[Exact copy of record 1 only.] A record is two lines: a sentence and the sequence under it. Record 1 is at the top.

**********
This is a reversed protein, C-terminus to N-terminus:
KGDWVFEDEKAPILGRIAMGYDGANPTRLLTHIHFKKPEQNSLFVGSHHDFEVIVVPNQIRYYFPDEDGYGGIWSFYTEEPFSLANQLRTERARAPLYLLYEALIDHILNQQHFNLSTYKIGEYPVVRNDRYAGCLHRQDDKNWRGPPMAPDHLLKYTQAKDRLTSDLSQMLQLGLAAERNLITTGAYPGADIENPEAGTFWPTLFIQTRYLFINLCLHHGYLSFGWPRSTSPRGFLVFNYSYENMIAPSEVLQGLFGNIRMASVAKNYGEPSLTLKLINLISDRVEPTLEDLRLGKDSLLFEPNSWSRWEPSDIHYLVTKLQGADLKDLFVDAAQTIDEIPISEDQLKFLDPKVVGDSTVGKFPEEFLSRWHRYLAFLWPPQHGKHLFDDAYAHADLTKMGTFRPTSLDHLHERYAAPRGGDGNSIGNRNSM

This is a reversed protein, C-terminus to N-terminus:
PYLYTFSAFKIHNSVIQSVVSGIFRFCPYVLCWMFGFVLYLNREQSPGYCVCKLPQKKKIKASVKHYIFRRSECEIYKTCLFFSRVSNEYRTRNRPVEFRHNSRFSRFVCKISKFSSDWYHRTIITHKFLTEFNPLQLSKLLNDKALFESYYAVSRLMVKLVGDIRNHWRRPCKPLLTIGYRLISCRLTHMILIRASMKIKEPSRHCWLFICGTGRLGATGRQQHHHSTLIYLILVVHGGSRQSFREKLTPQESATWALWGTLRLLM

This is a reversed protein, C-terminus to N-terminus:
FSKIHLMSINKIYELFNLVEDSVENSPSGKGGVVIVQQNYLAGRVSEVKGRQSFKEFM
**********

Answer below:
This is a reversed protein, C-terminus to N-terminus:
KGDWVFEDEKAPILGRIAMGYDGANPTRLLTHIHFKKPEQNSLFVGSHHDFEVIVVPNQIRYYFPDEDGYGGIWSFYTEEPFSLANQLRTERARAPLYLLYEALIDHILNQQHFNLSTYKIGEYPVVRNDRYAGCLHRQDDKNWRGPPMAPDHLLKYTQAKDRLTSDLSQMLQLGLAAERNLITTGAYPGADIENPEAGTFWPTLFIQTRYLFINLCLHHGYLSFGWPRSTSPRGFLVFNYSYENMIAPSEVLQGLFGNIRMASVAKNYGEPSLTLKLINLISDRVEPTLEDLRLGKDSLLFEPNSWSRWEPSDIHYLVTKLQGADLKDLFVDAAQTIDEIPISEDQLKFLDPKVVGDSTVGKFPEEFLSRWHRYLAFLWPPQHGKHLFDDAYAHADLTKMGTFRPTSLDHLHERYAAPRGGDGNSIGNRNSM